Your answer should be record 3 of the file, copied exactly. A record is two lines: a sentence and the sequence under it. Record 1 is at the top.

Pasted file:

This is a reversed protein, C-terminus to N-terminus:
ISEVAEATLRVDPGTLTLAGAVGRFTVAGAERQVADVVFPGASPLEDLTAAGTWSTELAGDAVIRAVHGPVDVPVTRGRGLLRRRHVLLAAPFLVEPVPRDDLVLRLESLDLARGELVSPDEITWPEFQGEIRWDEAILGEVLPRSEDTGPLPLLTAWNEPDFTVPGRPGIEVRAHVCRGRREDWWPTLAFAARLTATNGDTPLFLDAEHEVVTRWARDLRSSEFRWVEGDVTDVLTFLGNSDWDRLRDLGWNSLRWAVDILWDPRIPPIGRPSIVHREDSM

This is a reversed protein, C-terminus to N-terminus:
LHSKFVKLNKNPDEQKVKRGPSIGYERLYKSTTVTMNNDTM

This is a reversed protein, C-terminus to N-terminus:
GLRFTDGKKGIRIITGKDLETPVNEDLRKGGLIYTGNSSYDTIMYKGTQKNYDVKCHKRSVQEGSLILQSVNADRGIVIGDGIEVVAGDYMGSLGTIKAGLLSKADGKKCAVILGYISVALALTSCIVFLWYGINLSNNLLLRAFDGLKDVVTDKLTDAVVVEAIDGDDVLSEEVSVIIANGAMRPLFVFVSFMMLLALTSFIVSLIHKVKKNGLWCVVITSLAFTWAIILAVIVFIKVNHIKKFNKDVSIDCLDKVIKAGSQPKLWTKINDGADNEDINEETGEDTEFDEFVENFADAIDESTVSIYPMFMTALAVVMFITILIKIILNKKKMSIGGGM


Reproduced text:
This is a reversed protein, C-terminus to N-terminus:
GLRFTDGKKGIRIITGKDLETPVNEDLRKGGLIYTGNSSYDTIMYKGTQKNYDVKCHKRSVQEGSLILQSVNADRGIVIGDGIEVVAGDYMGSLGTIKAGLLSKADGKKCAVILGYISVALALTSCIVFLWYGINLSNNLLLRAFDGLKDVVTDKLTDAVVVEAIDGDDVLSEEVSVIIANGAMRPLFVFVSFMMLLALTSFIVSLIHKVKKNGLWCVVITSLAFTWAIILAVIVFIKVNHIKKFNKDVSIDCLDKVIKAGSQPKLWTKINDGADNEDINEETGEDTEFDEFVENFADAIDESTVSIYPMFMTALAVVMFITILIKIILNKKKMSIGGGM